Coronavirus: Hong Kong records four new preliminary positive cases, after earlier confirming three locally transmitted Covid-19 infections

Elizabeth Cheung

There are fears of a fresh community outbreak in Hong Kong as four more preliminary positive Covid-19 cases were recorded on Monday night, according to government sources, after health authorities had earlier confirmed three new locally transmitted cases.

All seven cases are related to a case reported on Sunday, a 34-year-old woman who works at a Kerry Logistics warehouse in Kwai Chung.

They involve two of the woman’s colleagues and four of her neighbours from Lek Yuen Estate in Sha Tin, as well as the paramedic who transported her to hospital. Authorities are still trying to determine how they contracted the virus.

Hong Kong had previously gone more than two weeks without a locally transmitted case.

A woman who worked at Kerry Logistics’s temperature-controlled food warehouse was confirmed to have Covid-19 on Sunday. Two colleagues tested positive for the virus. Photo: Winson Wong

“The paramedic should be the first [of his profession] to possibly get infected due to work,” said Dr Chuang Shuk-kwan, head of the communicable disease branch at the Centre for Health Protection.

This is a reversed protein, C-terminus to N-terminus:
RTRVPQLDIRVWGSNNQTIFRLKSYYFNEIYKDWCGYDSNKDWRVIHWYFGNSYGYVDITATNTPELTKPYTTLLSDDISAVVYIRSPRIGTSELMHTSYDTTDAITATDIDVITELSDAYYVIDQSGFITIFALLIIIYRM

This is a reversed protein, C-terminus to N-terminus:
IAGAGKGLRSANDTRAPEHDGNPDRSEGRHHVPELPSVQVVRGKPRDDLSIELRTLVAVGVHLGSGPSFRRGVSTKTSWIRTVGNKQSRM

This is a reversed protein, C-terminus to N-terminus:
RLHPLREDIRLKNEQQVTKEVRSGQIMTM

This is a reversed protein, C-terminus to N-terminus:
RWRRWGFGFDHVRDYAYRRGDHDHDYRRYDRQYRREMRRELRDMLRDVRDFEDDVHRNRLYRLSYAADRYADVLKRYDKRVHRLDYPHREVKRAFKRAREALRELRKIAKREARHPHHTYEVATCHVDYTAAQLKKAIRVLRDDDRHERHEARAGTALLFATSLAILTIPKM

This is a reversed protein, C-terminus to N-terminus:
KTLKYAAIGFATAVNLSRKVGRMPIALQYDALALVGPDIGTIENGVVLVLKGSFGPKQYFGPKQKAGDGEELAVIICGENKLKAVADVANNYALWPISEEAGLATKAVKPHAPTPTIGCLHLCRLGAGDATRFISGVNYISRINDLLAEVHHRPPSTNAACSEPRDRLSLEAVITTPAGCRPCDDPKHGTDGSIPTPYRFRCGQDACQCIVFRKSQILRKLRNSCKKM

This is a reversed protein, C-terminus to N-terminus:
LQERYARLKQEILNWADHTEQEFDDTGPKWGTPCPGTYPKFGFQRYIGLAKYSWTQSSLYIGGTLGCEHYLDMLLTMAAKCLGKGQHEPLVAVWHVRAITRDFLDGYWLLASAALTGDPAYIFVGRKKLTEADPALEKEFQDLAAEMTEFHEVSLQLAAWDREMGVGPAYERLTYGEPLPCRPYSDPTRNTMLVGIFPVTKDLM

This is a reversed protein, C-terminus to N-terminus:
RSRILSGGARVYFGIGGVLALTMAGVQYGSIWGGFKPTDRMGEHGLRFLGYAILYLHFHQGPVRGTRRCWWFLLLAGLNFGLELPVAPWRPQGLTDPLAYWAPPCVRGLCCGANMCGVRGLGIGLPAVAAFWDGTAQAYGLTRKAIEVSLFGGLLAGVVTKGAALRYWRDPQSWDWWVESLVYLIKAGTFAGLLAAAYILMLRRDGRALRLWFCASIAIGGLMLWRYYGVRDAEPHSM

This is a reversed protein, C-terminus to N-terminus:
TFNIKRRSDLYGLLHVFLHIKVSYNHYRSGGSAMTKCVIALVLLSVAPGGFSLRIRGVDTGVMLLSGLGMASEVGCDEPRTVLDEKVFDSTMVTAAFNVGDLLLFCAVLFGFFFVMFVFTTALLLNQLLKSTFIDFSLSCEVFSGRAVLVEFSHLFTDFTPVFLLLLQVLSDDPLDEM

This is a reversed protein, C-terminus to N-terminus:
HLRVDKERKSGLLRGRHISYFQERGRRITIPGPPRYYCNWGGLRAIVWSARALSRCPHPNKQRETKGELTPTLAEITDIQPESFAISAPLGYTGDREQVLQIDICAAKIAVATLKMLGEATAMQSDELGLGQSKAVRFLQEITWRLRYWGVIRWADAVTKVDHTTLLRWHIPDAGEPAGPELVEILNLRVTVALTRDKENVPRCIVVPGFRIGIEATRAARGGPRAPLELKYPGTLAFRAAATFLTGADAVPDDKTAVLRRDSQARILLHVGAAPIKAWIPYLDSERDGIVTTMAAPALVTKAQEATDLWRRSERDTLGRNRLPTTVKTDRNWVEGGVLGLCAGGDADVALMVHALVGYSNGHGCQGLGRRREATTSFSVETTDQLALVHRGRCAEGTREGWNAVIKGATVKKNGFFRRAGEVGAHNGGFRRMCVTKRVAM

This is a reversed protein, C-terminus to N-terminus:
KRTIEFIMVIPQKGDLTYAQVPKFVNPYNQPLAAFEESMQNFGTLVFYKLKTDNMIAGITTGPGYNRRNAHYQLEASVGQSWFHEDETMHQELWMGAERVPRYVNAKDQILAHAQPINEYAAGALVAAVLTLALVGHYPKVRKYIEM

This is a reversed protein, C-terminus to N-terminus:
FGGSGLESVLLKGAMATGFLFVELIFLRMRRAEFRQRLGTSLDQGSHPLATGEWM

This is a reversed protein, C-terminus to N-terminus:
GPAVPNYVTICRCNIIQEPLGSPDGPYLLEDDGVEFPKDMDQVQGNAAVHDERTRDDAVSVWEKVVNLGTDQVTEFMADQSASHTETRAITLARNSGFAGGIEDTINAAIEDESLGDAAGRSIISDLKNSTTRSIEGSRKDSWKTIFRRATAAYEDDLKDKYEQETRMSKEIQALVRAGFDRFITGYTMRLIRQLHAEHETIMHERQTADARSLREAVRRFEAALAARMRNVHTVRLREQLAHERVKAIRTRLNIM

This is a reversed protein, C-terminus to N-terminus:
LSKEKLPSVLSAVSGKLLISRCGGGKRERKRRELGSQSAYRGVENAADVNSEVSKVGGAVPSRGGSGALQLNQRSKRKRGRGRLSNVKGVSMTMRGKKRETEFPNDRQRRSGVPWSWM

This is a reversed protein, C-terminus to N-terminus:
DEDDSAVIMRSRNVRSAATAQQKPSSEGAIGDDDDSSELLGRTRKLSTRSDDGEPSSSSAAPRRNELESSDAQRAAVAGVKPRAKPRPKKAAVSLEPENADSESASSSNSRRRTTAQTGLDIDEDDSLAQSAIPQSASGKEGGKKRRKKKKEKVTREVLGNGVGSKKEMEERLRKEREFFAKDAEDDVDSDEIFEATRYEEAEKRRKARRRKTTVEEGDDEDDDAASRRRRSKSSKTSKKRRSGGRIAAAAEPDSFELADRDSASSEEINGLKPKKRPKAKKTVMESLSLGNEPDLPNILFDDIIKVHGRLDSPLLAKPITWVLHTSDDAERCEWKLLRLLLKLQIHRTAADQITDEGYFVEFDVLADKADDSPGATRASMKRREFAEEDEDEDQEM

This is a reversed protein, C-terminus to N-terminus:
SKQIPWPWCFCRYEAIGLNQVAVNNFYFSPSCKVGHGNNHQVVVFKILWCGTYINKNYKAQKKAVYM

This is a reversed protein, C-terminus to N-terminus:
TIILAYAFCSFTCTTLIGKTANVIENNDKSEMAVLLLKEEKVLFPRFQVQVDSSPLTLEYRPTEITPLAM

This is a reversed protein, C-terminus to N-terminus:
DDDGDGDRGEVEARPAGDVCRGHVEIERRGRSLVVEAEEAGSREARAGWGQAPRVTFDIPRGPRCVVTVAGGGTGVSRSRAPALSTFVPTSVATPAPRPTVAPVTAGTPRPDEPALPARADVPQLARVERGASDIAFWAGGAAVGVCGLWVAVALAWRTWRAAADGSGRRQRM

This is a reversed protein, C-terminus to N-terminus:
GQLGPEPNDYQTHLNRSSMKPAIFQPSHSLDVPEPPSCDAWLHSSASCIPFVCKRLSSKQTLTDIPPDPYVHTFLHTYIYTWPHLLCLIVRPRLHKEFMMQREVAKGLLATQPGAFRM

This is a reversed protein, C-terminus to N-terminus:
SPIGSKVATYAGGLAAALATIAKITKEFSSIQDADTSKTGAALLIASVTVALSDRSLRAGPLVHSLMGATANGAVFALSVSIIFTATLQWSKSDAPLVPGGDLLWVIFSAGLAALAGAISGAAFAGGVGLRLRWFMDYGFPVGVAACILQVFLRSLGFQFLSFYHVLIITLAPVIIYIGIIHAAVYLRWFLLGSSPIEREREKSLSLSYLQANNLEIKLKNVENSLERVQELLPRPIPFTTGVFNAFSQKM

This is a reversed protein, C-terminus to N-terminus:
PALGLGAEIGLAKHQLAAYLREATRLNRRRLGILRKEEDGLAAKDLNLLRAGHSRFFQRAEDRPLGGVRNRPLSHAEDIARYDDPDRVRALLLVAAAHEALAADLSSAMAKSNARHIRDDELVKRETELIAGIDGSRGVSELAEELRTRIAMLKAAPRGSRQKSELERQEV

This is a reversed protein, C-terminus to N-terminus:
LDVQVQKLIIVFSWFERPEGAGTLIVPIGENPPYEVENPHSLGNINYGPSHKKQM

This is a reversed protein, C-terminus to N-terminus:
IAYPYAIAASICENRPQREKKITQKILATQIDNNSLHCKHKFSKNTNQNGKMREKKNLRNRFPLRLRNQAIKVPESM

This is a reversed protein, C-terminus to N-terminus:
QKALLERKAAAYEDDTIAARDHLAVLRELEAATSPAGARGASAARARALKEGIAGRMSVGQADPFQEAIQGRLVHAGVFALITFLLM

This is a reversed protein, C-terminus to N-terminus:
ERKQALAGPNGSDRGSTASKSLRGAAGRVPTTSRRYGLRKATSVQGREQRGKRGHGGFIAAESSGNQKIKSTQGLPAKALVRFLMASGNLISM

“His viral load was quite low. If he was at the early stage of infection, the viral load should be high. We found it was a bit strange.”

The man was asymptomatic and further investigation, including testing for antibodies, would be needed to understand how and when he was infected, Chuang said.

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“We are not sure whether he is recently infected or he had been infected by another source a while ago,” she said. “If he already has antibodies, it is unlikely he was infected by [the woman].”

A close contact of the infected man was sent to hospital for tests after showing symptoms.

The four new preliminary positive cases were women who lived in Luk Chuen House at Lek Yuen Estate, the same building in which the 34-year-old woman and her husband lived, sources said.

They were found to be infected after tracking by the Department of Health. A source said there could be environmental contamination in the building, with residents contracting the virus through the use of lifts. Four of the cases live either on the same floor or one or two floors above or below.